In another pan, heat some olive oil and add the peppers.  Cook over medium/high heat for about 5-7 minutes or until cooked.

Combine cream of mushroom soup, milk, and garlic powder to the pan with the chicken.  Heat over low and stir until combined.

Add the cooked peppers to the chicken/sauce mixture.

In the same pan that the peppers cooked in, add the broccoli and water.  Cover and cook/steam on high for about 3-4 minutes, or until broccoli is cooked, but still crispy. Take care not to overcook the broccoli.

When the broccoli is finished, add to the chicken/peppers/sauce mixture:

Top this mixture over the Fettuccine on separate plates.  Season with pepper to taste, and enjoy!

If you liked this, let me know in the comments!  And don't forget to follow me on Facebook and Twitter!

Friday, February 1, 2013

How to make: Creamy Cauliflower Soup

Over the holidays I picked up an exciting new cookbook that was just MADE for winter.  It's called "100 Best Fresh Soups".  Considering it was only about $6, I think I got my money's worth.  I attempted this soup in early January, and I was pleasantly surprised on how good it was!  I just happened to have some cauliflower to use, and this was the perfect way to use it up.  Also, Andy really liked it too, even though his initial reaction was something like this:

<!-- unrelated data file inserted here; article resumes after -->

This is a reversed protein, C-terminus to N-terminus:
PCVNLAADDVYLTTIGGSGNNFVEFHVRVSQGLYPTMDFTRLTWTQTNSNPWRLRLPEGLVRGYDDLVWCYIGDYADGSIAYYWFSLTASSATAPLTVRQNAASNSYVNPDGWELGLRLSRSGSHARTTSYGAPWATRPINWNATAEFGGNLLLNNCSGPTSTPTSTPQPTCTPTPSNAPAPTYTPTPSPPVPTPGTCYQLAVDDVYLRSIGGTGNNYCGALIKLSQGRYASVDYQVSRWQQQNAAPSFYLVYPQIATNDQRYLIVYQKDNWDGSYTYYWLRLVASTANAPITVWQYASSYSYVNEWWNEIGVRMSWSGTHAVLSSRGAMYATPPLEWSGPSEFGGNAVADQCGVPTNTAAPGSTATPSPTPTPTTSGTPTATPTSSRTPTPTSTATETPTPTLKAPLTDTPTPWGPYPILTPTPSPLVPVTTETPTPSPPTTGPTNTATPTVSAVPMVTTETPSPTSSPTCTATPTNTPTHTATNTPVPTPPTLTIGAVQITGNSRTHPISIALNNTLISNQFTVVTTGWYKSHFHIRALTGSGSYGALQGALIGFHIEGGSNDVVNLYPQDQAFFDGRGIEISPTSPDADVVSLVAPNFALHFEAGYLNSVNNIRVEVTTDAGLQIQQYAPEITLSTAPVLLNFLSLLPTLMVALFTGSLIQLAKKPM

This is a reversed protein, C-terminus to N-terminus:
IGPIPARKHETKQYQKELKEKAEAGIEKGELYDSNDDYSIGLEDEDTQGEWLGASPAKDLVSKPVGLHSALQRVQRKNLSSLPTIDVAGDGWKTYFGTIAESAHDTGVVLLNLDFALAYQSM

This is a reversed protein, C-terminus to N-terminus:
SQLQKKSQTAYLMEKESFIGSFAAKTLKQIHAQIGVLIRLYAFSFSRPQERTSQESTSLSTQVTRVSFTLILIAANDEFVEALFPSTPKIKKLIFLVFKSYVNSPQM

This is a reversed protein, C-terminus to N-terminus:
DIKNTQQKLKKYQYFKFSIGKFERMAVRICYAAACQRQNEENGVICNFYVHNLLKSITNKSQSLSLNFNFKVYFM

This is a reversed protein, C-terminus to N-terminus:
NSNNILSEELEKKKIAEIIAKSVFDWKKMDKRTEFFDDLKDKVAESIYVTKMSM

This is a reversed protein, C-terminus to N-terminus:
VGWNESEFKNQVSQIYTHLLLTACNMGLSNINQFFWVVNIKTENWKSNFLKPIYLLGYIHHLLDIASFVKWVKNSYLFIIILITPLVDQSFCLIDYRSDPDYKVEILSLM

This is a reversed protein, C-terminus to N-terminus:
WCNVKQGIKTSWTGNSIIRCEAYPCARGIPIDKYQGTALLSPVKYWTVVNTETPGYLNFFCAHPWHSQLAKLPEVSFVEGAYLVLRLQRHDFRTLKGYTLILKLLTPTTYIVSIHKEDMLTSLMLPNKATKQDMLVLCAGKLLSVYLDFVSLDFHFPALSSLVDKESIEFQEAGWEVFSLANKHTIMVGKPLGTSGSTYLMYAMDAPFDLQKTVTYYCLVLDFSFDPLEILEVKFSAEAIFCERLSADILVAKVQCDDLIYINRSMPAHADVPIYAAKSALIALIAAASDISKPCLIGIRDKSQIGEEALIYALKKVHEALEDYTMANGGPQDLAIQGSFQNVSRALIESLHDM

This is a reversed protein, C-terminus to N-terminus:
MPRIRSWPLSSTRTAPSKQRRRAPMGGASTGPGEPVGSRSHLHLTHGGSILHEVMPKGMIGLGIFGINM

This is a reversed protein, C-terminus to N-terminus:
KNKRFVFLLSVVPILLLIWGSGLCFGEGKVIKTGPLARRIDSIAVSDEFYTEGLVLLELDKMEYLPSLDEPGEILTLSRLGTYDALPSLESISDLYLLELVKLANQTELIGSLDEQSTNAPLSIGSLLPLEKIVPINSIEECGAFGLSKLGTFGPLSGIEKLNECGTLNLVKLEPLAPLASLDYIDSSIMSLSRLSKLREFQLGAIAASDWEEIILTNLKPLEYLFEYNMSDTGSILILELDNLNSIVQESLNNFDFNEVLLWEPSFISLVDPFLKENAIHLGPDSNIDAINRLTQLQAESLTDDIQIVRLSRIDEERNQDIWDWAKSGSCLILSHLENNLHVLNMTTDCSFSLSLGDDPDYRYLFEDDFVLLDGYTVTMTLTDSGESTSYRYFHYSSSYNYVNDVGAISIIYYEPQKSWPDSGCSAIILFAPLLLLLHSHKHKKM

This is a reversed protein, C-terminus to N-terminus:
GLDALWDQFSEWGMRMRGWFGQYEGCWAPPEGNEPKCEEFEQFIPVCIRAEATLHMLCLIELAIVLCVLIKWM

Andy:  "Ohh, you made soup?  Smells good, what kind?"
Laurie:  "Cauliflower"
Andy:  "ewww"
Laurie: "Just try it first!"

Gather your ingredients:

Creamy Cauliflower Soup

1 tbsp Olive Oil
2 tbsp Butter
1/2 cup diced onions
1 cup diced leeks
1 large head of cauliflower
4 cups vegetable or chicken stock
salt & pepper
Parmesean cheese and olive oil, for garnish

Start by dicing up all your veggies:

Cut the cauliflower into florets and cut the stalk into small pieces.

Chopped leeks and onion

Heat the olive oil and butter in a pan

Cook the leeks and onion for about 10 minutes, stirring frequently.

Here they are 10 minutes later!

Add the cauliflower.  Hmm... my pan's a little small.  Time to switch to the wok.

Saute the cauliflower with the other veggies for 2-3 minutes.

Add the stock and bring to a boil, cover, and simmer over medium heat for 20 minutes.

Here's the cooked veggies after 20 minutes!

Transfer to a food processor or blender, process until smooth, and return to rinsed-out saucepan.  If you have the smallest food processor ever, like me, just blend in batches.

Heat the soup through, and season to taste with salt and pepper.
 Feel free to add more stock to the consistency you want.

Finished!  Top with Parmesan cheese and drizzled olive oil.

If you liked this, let me know in the comments!  And don't forget to follow me on Facebook and Twitter!